s
s
Sections
We don't just cover the North Bay. We live here.
Did You Know? In the first 10 days of the North Bay fire, nearly 1.5 million people used their mobile devices to visit our sites.
Already a subscriber?
iPhone
Wow! You read a lot!
Reading enhances confidence, empathy, decision-making, and overall life satisfaction. Keep it up! Subscribe.
Already a subscriber?
iPhone
Oops, you're out of free articles.
Until next month, you can always look over someone's shoulder at the coffee shop.
Already a subscriber?
iPhone
We don't just cover the North Bay. We live here.
Did You Know? In the first 10 days of the North Bay fire, we posted 390 stories about the fire. And they were shared nearly 137,000 times.
Already a subscriber?
iPhone
Supporting the community that supports us.
Obviously you value quality local journalism. Thank you.
Already a subscriber?
iPhone
Oops, you're out of free articles.
We miss you already! (Subscriptions start at just 99 cents.)
Already a subscriber?
iPhone
X

The "Follow This Story" feature will notify you when any articles related to this story are posted.

When you follow a story, the next time a related article is published — it could be days, weeks or months — you'll receive an email informing you of the update.

If you no longer want to follow a story, click the "Unfollow" link on that story. There's also an "Unfollow" link in every email notification we send you.

This tool is available only to subscribers; please make sure you're logged in if you want to follow a story.

X

Please note: This feature is available only to subscribers; make sure you're logged in if you want to follow a story.

We’ve said it before. Building more houses is a surefire solution to the affordable housing crisis.

Of course, that’s easier said than done. We’ve said that, too.

There are practical obstacles — unsuitable land, inadequate water supplies, endangered species protections, steep fees for the new parks, new schools and other infrastructure needed to serve new homes. Oftentimes there are political obstacles, too, everything from neighborhood opposition to a specific development proposal to reflexive objections to growth of any kind.

Is it any wonder that communities across the state are struggling to meet the need for affordable, habitable housing?

There isn’t a solution that will satisfy everyone.

It’s going to take a variety of strategies to chip away at this problem, and state legislators are reviewing proposals to facilitate an approach that could produce a significant amount of new housing without sprawl: adding granny units to single-family homes.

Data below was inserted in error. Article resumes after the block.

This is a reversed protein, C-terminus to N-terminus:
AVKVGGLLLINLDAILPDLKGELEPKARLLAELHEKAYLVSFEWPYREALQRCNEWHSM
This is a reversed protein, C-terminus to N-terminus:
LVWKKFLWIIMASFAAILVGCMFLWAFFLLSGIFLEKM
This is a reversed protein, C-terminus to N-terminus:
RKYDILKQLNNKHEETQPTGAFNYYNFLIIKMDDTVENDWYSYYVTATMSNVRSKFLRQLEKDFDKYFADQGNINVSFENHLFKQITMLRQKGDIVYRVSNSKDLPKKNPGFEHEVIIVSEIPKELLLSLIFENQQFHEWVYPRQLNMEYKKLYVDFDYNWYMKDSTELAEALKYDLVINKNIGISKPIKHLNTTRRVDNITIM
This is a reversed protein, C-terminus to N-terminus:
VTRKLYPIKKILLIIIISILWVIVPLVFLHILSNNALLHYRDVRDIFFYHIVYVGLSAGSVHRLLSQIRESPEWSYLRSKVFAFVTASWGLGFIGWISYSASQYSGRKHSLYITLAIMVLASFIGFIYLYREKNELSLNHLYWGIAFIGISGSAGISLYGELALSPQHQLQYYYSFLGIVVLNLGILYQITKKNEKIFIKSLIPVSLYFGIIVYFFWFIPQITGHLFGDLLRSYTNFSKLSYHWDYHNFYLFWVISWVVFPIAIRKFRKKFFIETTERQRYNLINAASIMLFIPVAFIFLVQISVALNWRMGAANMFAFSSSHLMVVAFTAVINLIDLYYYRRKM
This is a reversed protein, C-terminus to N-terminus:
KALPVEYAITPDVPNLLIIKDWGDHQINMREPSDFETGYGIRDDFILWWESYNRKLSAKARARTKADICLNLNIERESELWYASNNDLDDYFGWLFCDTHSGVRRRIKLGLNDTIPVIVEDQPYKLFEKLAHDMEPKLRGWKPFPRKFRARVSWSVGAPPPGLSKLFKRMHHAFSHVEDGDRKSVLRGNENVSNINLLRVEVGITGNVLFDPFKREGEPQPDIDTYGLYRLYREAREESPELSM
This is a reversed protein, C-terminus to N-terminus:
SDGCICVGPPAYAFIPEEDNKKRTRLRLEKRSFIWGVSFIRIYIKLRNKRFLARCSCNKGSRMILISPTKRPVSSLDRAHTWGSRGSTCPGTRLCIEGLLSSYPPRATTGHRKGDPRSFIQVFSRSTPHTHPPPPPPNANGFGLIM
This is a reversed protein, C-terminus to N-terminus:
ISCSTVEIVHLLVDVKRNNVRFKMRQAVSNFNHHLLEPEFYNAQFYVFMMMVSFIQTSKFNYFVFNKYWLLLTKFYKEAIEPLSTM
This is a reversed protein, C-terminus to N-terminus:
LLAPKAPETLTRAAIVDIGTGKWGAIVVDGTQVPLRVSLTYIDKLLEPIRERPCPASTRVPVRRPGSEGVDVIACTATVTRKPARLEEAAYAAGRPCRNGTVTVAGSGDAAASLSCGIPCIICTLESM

Supervisorial candidates in Sonoma County have floated the same idea.

Consider this: Construction began on about 1,500 new housing units in Sonoma County in 2015. And that was the largest number in several years. Adding a second unit to 10 percent of the existing homes in Sonoma County would create about 12,000 new housing units. A similar increase across the nine-county Bay Area would translate to about 150,000 new housing units.

An improbable scenario? Yes, it is. But it illustrates the scale of the potential gains to be made by scattering new housing throughout existing neighborhoods.

Even a much smaller number of second units could have a substantial impact on the current shortage of affordable housing.

However, converting a garage or adding a second unit can be a protracted and costly proposition, even on a large property with existing water and sewer service.

In a Close to Home column this past week (“A long and costly journey to build just one granny unit,” July 24), Michael Von der Porten of Santa Rosa described a yearlong effort and $150,000 in costs (including the purchase of a 694-square-foot prefabricated home) to add a granny unit on his half-acre.

“In short,” he concluded, “there are no cheap, easy and legal answers to create additional housing in Sonoma County.”

Some communities have relaxed zoning rules or adjusted fees to promote construction of second units, but others prohibit them altogether. A bill by Assemblyman Richard Bloom, D-Santa Monica, would require California cities to allow second units.

Bloom’s measure, Assembly Bill 2299, also would prohibit some common regulatory obstacles, including requirements for more than one parking space per bedroom or an uncovered pathway between a second unit and the street.

Senate Bill 1069, by state Sen. Bob Weickowski, D-Fremont, would bar water and sewer agencies from charging hookup fees for second units built within an existing house or in an existing detached unit on the same lot as the primary home.

These are modest changes, but with the spiraling cost of housing in Sonoma County and throughout much of California, they promise more housing opportunities for grandparents looking to downsize, millennial children looking for independence and anyone else looking for a home in this costly market.

Show Comment